Reboot Charlotte: Abused Horses Heal Abused Humans
FORT MILL, S.C. - The words on the side of a Fort Mill stable say it all: "Peace. Love. Happiness...with horses."
"Most people you know, they'll say, 'Well, they're just big dumb animals, aren't they?' What they don't realize is the ability they have," says Katie Holme. She is the founder of Healing Horses, a local rescue that takes in the unwanted, unloved animals.
Two years ago, she invited a few people with Post Traumatic Stress or other emotional disorders to spend time with the horses. After tremendous results, Holme is now focused on growing the program. She says, "The horses actually helped me heal, so I feel obligated to pay it forward."
Holme also suffers from PTSD, from a workplace attack nearly 20 years ago. It was an abused horse that finally helped heal her emotional scars. She says, "They can experience all sorts of trauma themselves but as soon as they recover from it, unlike people, they don't hold on to it."
"This brings you back to who you really are," says a woman we'll call "Jane." She is about eight months into her healing journey with the horses. Jane spent 25 years exploring medication and counseling, but it's spending time with a horse named "Santee" that gives her hope that she will one day put a traumatic childhood behind her. She says, "It's that lighter outlook on life. Everything is not so dark, everything is not so frightening."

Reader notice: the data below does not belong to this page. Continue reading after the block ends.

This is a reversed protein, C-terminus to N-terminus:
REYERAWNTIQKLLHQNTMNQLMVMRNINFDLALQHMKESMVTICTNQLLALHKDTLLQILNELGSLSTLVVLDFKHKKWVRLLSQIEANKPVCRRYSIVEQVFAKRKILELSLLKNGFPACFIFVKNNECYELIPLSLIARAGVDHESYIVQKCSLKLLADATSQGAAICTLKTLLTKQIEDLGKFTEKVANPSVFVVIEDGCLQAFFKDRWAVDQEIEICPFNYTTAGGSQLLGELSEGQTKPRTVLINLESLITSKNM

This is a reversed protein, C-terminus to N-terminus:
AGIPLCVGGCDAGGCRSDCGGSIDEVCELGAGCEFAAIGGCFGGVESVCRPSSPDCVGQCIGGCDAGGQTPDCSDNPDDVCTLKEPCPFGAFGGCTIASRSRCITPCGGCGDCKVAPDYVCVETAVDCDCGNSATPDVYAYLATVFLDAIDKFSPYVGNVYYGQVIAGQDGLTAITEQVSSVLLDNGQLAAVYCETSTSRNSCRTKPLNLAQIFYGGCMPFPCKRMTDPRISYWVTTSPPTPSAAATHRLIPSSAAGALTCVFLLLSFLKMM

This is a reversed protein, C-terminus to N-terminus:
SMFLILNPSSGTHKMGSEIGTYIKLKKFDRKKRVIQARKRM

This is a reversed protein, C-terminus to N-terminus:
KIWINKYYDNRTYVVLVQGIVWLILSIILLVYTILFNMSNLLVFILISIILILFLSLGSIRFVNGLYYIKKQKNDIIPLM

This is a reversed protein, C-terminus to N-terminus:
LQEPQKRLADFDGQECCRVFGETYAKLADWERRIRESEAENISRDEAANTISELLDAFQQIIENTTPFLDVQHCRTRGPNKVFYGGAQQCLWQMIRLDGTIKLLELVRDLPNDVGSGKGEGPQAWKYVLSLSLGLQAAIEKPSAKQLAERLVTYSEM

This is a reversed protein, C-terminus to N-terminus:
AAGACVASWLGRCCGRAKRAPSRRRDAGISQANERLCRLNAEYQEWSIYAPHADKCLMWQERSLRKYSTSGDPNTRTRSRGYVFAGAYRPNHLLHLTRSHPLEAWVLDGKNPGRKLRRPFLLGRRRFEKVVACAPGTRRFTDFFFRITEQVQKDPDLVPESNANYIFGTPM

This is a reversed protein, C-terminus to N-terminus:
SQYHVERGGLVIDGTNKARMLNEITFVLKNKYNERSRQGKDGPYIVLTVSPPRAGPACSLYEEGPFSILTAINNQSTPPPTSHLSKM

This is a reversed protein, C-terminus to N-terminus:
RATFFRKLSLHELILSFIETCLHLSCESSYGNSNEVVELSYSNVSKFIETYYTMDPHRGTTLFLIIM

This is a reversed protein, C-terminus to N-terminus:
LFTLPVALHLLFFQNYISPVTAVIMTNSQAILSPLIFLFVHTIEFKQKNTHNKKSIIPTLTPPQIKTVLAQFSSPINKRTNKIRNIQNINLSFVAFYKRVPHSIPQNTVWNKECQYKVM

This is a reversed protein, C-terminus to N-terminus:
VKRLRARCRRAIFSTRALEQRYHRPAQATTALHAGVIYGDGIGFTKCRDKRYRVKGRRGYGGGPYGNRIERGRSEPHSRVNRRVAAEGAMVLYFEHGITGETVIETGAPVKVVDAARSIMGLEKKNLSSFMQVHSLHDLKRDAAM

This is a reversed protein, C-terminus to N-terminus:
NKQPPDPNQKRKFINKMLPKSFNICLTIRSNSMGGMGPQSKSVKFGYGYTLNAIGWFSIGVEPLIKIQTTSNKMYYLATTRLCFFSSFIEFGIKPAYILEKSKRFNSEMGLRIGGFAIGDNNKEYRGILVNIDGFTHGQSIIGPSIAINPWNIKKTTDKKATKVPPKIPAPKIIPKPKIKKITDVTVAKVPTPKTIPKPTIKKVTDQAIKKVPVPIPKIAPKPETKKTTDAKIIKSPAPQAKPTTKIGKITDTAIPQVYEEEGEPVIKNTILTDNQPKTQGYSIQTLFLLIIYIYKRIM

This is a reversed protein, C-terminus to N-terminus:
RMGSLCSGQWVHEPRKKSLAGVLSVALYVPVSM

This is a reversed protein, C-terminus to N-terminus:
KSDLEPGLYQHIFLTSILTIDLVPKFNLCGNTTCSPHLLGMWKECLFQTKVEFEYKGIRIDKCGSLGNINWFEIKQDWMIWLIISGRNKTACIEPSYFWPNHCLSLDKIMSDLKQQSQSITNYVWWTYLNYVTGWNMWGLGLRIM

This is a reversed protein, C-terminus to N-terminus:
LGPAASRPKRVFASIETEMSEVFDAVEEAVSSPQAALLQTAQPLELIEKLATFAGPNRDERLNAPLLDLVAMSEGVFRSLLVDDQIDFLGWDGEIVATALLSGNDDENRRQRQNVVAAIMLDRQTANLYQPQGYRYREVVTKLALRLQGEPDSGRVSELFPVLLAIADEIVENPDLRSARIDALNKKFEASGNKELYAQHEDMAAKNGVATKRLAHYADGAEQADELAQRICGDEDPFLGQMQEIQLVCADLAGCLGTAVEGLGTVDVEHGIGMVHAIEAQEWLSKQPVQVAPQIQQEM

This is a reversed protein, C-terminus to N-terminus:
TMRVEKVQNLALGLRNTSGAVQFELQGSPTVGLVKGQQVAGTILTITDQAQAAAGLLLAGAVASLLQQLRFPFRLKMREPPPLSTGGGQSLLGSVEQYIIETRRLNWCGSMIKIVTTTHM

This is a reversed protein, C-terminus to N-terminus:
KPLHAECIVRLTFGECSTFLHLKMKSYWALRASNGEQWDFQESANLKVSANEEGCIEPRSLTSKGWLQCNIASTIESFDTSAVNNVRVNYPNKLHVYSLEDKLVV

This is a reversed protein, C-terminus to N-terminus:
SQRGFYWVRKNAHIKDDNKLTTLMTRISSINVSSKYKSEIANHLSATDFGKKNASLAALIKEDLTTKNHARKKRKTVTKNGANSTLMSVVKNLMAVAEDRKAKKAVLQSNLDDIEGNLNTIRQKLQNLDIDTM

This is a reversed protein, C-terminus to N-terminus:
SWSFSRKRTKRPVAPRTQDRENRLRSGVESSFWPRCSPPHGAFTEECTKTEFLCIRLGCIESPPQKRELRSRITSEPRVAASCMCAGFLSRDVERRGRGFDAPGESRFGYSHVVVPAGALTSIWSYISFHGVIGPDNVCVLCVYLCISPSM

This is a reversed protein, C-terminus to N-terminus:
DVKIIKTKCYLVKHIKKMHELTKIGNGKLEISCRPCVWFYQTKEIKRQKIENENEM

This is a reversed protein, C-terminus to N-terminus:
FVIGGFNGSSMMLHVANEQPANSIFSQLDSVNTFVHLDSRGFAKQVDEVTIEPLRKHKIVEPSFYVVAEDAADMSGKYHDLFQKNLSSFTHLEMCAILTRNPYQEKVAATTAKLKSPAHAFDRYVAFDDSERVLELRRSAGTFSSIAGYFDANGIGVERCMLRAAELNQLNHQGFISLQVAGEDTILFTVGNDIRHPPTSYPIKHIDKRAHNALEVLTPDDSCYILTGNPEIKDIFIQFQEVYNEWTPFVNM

When people think of horses and therapy, they often think of horseback riding. Riding is actually a small part of this program. Grooming is where the relationship begins. "The grooming gets the connection going, and you're with them and you can't think about anything else, no matter what may be plaguing you," says Jane.
"Mister" is a recent addition to the healing horse program. He was found neglected in Kannapolis and still has a lot of weight to put on, but when he does, he'll join Santee, Mandela and others as animal abuse survivors who help humans with all sorts of emotional scars heal. Holme says, "Really it's anyone with a broken heart, which there seems to be multiples of everywhere."
Admission into the program is based on the horses; Holme says they're a good judge of people who come for the right reasons. The cost is $20 per session, no matter if the session is 30 minutes or three hours. That money goes toward feeding the horses. Go to http://www.healinghorses.us/site/healing-with-horses/